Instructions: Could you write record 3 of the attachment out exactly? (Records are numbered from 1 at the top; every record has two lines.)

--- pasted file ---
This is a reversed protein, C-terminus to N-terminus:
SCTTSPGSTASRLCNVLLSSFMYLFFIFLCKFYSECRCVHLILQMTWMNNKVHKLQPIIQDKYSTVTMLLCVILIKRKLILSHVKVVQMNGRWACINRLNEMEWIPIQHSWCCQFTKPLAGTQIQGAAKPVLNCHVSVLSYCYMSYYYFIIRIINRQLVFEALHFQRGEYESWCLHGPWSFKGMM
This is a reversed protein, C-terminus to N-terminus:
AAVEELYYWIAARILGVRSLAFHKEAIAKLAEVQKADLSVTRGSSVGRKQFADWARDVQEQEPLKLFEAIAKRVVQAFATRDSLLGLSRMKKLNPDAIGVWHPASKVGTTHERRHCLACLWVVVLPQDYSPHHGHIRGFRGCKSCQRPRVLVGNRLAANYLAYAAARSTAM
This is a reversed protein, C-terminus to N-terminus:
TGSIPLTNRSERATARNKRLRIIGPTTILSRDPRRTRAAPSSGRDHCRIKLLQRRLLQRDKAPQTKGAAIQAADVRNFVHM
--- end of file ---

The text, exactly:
This is a reversed protein, C-terminus to N-terminus:
TGSIPLTNRSERATARNKRLRIIGPTTILSRDPRRTRAAPSSGRDHCRIKLLQRRLLQRDKAPQTKGAAIQAADVRNFVHM